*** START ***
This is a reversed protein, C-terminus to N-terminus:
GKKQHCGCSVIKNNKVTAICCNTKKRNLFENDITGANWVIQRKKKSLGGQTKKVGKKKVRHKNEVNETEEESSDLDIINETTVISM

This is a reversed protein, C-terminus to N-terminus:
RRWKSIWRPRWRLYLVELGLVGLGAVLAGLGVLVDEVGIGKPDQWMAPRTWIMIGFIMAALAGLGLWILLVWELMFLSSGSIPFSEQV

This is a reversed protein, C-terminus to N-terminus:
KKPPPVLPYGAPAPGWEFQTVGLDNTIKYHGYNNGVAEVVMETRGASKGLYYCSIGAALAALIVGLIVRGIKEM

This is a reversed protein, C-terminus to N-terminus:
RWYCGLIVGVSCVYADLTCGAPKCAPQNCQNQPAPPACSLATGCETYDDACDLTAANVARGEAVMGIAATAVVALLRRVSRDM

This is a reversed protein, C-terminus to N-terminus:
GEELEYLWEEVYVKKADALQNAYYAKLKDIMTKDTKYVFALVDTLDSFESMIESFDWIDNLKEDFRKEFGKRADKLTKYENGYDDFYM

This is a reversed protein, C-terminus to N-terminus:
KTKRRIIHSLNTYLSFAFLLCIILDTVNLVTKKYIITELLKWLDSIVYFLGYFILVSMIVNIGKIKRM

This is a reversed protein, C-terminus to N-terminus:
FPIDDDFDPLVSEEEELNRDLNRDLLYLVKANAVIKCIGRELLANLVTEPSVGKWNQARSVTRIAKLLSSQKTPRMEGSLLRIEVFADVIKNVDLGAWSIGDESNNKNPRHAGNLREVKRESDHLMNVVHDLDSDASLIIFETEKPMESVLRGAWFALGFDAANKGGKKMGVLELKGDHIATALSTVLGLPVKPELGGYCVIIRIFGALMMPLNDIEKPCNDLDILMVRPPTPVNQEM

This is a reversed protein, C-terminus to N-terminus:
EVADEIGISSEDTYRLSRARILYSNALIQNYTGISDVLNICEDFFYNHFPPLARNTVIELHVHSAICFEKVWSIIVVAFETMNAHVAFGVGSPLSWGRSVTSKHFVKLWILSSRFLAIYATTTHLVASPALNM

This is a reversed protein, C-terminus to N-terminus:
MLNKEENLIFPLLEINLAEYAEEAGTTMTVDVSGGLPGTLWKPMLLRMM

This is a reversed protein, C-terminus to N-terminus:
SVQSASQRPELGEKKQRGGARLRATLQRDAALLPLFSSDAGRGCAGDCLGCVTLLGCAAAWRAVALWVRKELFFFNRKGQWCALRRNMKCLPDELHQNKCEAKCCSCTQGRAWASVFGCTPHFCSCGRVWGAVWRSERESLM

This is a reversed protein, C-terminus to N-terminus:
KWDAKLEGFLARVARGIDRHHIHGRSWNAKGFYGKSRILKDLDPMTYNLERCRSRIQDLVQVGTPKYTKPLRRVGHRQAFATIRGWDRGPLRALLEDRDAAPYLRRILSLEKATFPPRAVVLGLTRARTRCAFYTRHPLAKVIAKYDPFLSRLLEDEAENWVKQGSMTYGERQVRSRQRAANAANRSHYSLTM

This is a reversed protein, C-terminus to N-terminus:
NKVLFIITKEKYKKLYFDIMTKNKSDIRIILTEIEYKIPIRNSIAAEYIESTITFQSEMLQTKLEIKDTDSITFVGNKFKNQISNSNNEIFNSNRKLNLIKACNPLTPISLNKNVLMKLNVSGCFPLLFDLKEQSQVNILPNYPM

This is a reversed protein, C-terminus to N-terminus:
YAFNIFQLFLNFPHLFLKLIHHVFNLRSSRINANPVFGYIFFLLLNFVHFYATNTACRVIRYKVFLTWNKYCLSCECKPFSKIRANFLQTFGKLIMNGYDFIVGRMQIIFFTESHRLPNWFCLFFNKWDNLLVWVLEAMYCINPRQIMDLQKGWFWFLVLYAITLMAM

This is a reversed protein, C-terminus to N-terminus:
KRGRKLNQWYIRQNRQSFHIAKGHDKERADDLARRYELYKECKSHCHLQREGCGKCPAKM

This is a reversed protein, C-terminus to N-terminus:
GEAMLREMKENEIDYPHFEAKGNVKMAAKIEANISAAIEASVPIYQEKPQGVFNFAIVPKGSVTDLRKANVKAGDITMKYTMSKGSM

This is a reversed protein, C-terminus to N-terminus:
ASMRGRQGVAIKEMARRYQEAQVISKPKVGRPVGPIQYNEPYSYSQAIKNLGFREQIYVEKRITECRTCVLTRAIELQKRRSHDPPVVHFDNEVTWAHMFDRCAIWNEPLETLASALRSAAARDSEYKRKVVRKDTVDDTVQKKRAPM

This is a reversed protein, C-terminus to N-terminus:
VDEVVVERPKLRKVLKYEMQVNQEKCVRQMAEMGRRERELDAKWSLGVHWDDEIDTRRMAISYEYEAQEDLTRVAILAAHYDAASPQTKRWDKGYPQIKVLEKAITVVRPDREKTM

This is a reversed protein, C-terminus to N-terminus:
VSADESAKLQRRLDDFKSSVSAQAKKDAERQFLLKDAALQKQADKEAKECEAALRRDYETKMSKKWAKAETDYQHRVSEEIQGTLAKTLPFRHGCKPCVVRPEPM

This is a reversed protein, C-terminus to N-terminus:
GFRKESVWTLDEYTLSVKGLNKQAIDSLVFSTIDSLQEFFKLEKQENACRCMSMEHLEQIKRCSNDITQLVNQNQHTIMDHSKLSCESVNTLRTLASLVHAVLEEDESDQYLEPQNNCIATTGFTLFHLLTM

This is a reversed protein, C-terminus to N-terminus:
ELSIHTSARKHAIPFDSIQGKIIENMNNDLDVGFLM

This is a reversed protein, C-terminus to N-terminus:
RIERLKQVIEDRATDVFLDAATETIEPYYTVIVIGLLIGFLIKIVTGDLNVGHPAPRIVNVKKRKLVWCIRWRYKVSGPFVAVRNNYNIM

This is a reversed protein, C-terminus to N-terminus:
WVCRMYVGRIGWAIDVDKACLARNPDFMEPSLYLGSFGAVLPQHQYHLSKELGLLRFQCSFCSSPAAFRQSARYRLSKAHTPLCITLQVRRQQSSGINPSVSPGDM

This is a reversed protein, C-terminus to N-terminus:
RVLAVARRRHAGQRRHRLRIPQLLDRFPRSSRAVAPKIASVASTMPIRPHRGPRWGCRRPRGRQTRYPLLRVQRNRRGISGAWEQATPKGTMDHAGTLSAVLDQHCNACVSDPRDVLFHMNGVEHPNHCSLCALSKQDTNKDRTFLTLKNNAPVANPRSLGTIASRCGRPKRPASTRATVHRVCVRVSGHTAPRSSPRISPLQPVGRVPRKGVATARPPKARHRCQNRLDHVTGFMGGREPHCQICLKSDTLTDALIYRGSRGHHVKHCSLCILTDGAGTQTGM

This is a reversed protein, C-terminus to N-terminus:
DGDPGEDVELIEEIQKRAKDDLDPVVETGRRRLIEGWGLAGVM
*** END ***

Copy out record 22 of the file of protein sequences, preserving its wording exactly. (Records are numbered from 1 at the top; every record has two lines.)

This is a reversed protein, C-terminus to N-terminus:
WVCRMYVGRIGWAIDVDKACLARNPDFMEPSLYLGSFGAVLPQHQYHLSKELGLLRFQCSFCSSPAAFRQSARYRLSKAHTPLCITLQVRRQQSSGINPSVSPGDM